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Article: The bad biodiversity: alien plant species in Hong Kong

TitleThe bad biodiversity: alien plant species in Hong Kong
不受歡迎的生物多樣性:香港的外來植物物種
Authors
KeywordsHong Kong
Exotic species
Invasive species
Issue Date2002
PublisherBiodiversity Science. The Journal's web site is located at http://www.biodiversity-science.net/
Citation
Biodiversity Science, 2002, v. 10 n. 1, p. 109-118 How to Cite?
生物多樣性, 2002, v. 10 n. 1, p. 109-118 How to Cite?
AbstractThe flora of Hong Kong has been well-surveyed since the mid nineteenth century and has had a long history of alien plant invasions. To the present day, more than 2130 wild plant species have been recorded, including 238 species that are probably naturalized alien species. Among them, Mikania micrantha, Ipomoea cairica, Eupatorium catarium, and Panicum maximum are most abundant. Naturalized alien plants are most prominent in human-disturbed habitats, such as abandoned farmland, wasteland and roadsides, and are rarely important in relatively undisturbed forest habitats, or in fire-maintained impoverished shrubland and grassland. Impacts of naturalized alien plants on local ecosystems are so far limited to lowland habitats, including wetlands and forest margins, where they form monospecific thickets, out-compete native plant species, and reduce local habitat and animal diversity. The biggest impact on the local flora by an alien species, however, was caused by the Pinewood Nematode introduced in the 1970s. Introduction of alien vertebrates may also have an impact on Hong Kong' s vegetation. As the biggest port on the southern coast of China, Hong Kong has probably been an important entry point for alien species to China. Among Hong Kong' s naturalized alien plants, some have only recently been noticed, and have few or no records from the mainland. The potential for these species to invade the mainland should not be neglected. Appropriate measures to control spread of these plants, both locally and regionally, are essential.
Persistent Identifierhttp://hdl.handle.net/10722/44716
ISSN

 

DC FieldValueLanguage
dc.contributor.authorNg, SCen_HK
dc.contributor.authorCorlett, RTen_HK
dc.date.accessioned2007-10-30T06:08:31Z-
dc.date.available2007-10-30T06:08:31Z-
dc.date.issued2002en_HK
dc.identifier.citationBiodiversity Science, 2002, v. 10 n. 1, p. 109-118en_HK
dc.identifier.citation生物多樣性, 2002, v. 10 n. 1, p. 109-118zh_HK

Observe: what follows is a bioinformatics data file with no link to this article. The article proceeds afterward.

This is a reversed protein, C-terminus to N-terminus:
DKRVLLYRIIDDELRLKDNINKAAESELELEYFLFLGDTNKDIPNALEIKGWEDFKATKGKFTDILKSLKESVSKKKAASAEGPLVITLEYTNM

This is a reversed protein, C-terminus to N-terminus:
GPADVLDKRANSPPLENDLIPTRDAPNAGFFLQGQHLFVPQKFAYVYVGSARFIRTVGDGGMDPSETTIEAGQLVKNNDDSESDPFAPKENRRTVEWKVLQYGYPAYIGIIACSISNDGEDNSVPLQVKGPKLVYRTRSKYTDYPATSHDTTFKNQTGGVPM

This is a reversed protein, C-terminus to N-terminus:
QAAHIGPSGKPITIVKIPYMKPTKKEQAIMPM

dc.identifier.issn1005-0094en_HK
dc.identifier.urihttp://hdl.handle.net/10722/44716-
dc.description.abstractThe flora of Hong Kong has been well-surveyed since the mid nineteenth century and has had a long history of alien plant invasions. To the present day, more than 2130 wild plant species have been recorded, including 238 species that are probably naturalized alien species. Among them, Mikania micrantha, Ipomoea cairica, Eupatorium catarium, and Panicum maximum are most abundant. Naturalized alien plants are most prominent in human-disturbed habitats, such as abandoned farmland, wasteland and roadsides, and are rarely important in relatively undisturbed forest habitats, or in fire-maintained impoverished shrubland and grassland. Impacts of naturalized alien plants on local ecosystems are so far limited to lowland habitats, including wetlands and forest margins, where they form monospecific thickets, out-compete native plant species, and reduce local habitat and animal diversity. The biggest impact on the local flora by an alien species, however, was caused by the Pinewood Nematode introduced in the 1970s. Introduction of alien vertebrates may also have an impact on Hong Kong' s vegetation. As the biggest port on the southern coast of China, Hong Kong has probably been an important entry point for alien species to China. Among Hong Kong' s naturalized alien plants, some have only recently been noticed, and have few or no records from the mainland. The potential for these species to invade the mainland should not be neglected. Appropriate measures to control spread of these plants, both locally and regionally, are essential.en_HK
dc.format.extent386400 bytes-
dc.format.extent461500 bytes-
dc.format.extent578 bytes-
dc.format.mimetypeapplication/pdf-
dc.format.mimetypeapplication/pdf-
dc.format.mimetypetext/plain-
dc.languagechien_HK
dc.publisherBiodiversity Science. The Journal's web site is located at http://www.biodiversity-science.net/en_HK
dc.rightsCreative Commons: Attribution 3.0 Hong Kong License-
dc.rightsBiodiversity Science. Copyright © Biodiversity Science.en_HK
dc.subjectHong Kongen_HK
dc.subjectExotic speciesen_HK
dc.subjectInvasive speciesen_HK
dc.titleThe bad biodiversity: alien plant species in Hong Kongen_HK
dc.title不受歡迎的生物多樣性:香港的外來植物物種zh_HK
dc.typeArticleen_HK
dc.identifier.openurlhttp://library.hku.hk:4550/resserv?sid=HKU:IR&issn=1005-0094&volume=10&issue=1&spage=109&epage=118&date=2002&atitle=The+bad+biodiversity:+alien+plant+species+in+Hong+Kongen_HK
dc.description.naturepublished_or_final_versionen_HK
dc.identifier.hkuros67814-

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